Purchases Made with a Fruit and Vegetable Voucher in a Rural Mexican-Heritage Community

Meagan M. Hanbury, Rosa Gomez-Camacho, Lucia Kaiser, Banafsheh Sadeghi, Adela de la Torre

Research output: Contribution to journalArticle

Abstract

Recent recommendations for US food assistance programs are intended to ensure foods provided through these programs help households consume a varied, healthful diet. From a policy viewpoint, it is important to examine the impact of economic incentives to purchase healthy foods across subpopulations, particularly low-income Latinos, who comprise 40% of the WIC program nationwide. Our aim was to determine how rural, Mexican-heritage households (N = 227) residing in California’s Central Valley distributed fruit and vegetable (F/V) voucher spending among F/V subgroups and specific items over a 1-year period. Households contained at least one child who was between 3 and 8 years old at baseline and had a parent of Mexican-heritage. F/V voucher purchase data were collected via grocery store scanners. Expenditure and frequency shares of subgroups and individual items were analyzed to determine purchasing habits. Fruits were the most commonly purchased subgroup, representing 55% of spending and 45% of frequency. Households allocated low percentages of their voucher to dark green and red/orange vegetables—7 and 9% respectively. Approximately 20% of purchases were good potassium sources and 30% of purchases were good fiber sources. Many of the most frequently purchased items were of cultural significance (tomatillo, chayote, chili/jalapeño pepper, and Mexican squash). This study suggests that economic incentives can contribute important nutrients to participants’ diets and targeted vouchers provided by food assistance programs should continue to include culturally important foods and be aware of the cultural values of their participants.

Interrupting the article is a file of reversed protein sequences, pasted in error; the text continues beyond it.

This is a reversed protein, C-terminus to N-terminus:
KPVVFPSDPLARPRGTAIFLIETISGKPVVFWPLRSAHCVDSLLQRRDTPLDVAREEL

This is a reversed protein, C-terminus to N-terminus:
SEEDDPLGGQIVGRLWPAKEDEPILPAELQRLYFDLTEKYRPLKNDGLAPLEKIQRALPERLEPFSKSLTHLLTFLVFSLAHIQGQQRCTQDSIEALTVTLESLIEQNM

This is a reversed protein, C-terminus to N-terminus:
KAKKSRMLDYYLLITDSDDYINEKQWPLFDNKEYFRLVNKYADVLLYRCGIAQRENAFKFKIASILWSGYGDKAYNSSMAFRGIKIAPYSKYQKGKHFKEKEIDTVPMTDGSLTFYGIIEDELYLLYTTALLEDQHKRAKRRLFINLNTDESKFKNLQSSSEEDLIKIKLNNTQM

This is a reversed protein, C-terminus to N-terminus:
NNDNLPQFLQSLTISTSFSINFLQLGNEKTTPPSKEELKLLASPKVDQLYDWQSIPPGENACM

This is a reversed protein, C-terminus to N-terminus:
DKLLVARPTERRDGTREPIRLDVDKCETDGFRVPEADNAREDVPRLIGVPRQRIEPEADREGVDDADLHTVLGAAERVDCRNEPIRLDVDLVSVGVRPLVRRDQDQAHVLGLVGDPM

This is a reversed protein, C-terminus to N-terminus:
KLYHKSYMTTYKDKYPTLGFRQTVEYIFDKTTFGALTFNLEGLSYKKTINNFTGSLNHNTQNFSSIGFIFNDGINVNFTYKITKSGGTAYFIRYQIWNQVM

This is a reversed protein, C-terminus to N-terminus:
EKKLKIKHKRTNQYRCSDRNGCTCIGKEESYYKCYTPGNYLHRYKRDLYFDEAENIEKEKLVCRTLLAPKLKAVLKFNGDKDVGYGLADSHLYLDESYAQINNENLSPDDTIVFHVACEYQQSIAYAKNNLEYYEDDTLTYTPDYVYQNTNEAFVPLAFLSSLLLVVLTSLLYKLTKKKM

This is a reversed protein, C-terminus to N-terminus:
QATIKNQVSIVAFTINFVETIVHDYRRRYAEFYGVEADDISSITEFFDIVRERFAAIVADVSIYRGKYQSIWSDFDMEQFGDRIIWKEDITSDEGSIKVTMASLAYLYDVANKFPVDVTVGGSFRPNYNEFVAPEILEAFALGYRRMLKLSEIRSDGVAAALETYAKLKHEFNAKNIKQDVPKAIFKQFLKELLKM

Original languageEnglish (US)
Pages (from-to)1-7
Number of pages7
JournalJournal of Community Health
DOIs
StateAccepted/In press - Mar 31 2017

Fingerprint

Food Assistance
vegetables
Vegetables
purchase
Fruit
food
Food
community
Motivation
Physalis
Economics
Diet
Cucurbita
Capsicum
assistance
incentive
Health Expenditures
Hispanic Americans
Habits
Potassium

Keywords

  • Food Policy
  • Fruits and vegetables
  • Latino
  • Obesity
  • Voucher

ASJC Scopus subject areas

  • Health(social science)
  • Public Health, Environmental and Occupational Health

Cite this

Purchases Made with a Fruit and Vegetable Voucher in a Rural Mexican-Heritage Community. / Hanbury, Meagan M.; Gomez-Camacho, Rosa; Kaiser, Lucia; Sadeghi, Banafsheh; de la Torre, Adela.

In: Journal of Community Health, 31.03.2017, p. 1-7.

Research output: Contribution to journalArticle

Hanbury, Meagan M. ; Gomez-Camacho, Rosa ; Kaiser, Lucia ; Sadeghi, Banafsheh ; de la Torre, Adela. / Purchases Made with a Fruit and Vegetable Voucher in a Rural Mexican-Heritage Community. In: Journal of Community Health. 2017 ; pp. 1-7.
@article{3af80e56febc4dc9af3eadae4bf38477,
title = "Purchases Made with a Fruit and Vegetable Voucher in a Rural Mexican-Heritage Community",